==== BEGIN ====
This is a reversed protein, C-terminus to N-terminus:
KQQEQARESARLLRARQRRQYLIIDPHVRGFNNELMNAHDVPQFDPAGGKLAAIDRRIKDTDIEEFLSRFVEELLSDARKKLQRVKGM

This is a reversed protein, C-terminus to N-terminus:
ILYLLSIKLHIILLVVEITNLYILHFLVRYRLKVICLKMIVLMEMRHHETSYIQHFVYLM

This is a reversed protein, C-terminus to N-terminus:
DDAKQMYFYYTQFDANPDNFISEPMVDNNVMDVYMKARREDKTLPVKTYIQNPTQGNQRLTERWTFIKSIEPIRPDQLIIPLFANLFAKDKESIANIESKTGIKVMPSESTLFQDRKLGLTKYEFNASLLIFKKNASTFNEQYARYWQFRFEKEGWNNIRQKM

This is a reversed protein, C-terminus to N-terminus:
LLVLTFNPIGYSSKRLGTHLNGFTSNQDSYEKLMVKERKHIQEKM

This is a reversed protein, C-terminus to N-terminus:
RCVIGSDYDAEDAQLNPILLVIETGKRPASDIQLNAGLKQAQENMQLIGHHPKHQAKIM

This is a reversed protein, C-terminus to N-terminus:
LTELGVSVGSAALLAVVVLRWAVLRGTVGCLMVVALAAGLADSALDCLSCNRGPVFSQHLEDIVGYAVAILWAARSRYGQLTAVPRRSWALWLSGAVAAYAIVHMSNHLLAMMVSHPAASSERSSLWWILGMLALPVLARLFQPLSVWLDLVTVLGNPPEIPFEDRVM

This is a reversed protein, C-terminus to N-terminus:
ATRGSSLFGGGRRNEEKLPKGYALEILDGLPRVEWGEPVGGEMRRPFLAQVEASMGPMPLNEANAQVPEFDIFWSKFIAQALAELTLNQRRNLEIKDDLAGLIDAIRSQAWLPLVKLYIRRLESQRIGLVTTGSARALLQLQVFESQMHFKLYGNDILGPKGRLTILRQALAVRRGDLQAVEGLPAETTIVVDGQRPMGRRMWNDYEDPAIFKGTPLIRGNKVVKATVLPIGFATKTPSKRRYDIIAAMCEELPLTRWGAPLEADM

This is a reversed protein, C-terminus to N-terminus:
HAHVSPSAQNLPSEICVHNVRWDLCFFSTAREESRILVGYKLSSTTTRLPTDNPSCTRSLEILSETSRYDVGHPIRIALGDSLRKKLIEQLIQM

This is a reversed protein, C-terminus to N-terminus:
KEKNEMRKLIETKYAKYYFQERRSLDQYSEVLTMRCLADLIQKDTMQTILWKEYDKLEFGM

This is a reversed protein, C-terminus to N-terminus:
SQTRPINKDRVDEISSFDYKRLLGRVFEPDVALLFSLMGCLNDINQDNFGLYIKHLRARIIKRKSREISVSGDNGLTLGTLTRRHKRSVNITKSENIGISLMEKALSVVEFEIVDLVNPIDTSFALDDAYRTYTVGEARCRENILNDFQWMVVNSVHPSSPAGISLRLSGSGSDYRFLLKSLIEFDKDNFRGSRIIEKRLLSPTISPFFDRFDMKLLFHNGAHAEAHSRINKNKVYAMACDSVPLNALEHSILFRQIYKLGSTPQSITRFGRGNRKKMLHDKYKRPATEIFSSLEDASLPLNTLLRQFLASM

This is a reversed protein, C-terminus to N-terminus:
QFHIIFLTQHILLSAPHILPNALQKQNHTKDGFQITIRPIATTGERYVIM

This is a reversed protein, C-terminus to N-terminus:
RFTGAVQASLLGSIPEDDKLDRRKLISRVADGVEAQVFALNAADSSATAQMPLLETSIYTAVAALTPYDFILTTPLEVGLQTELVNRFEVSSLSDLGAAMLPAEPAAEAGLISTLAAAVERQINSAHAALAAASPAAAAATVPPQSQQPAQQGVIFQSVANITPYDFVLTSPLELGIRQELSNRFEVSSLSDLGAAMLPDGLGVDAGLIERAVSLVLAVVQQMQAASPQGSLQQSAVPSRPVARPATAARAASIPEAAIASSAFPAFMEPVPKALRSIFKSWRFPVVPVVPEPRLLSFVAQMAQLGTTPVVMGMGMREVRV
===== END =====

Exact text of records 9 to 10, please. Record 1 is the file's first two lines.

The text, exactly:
This is a reversed protein, C-terminus to N-terminus:
KEKNEMRKLIETKYAKYYFQERRSLDQYSEVLTMRCLADLIQKDTMQTILWKEYDKLEFGM

This is a reversed protein, C-terminus to N-terminus:
SQTRPINKDRVDEISSFDYKRLLGRVFEPDVALLFSLMGCLNDINQDNFGLYIKHLRARIIKRKSREISVSGDNGLTLGTLTRRHKRSVNITKSENIGISLMEKALSVVEFEIVDLVNPIDTSFALDDAYRTYTVGEARCRENILNDFQWMVVNSVHPSSPAGISLRLSGSGSDYRFLLKSLIEFDKDNFRGSRIIEKRLLSPTISPFFDRFDMKLLFHNGAHAEAHSRINKNKVYAMACDSVPLNALEHSILFRQIYKLGSTPQSITRFGRGNRKKMLHDKYKRPATEIFSSLEDASLPLNTLLRQFLASM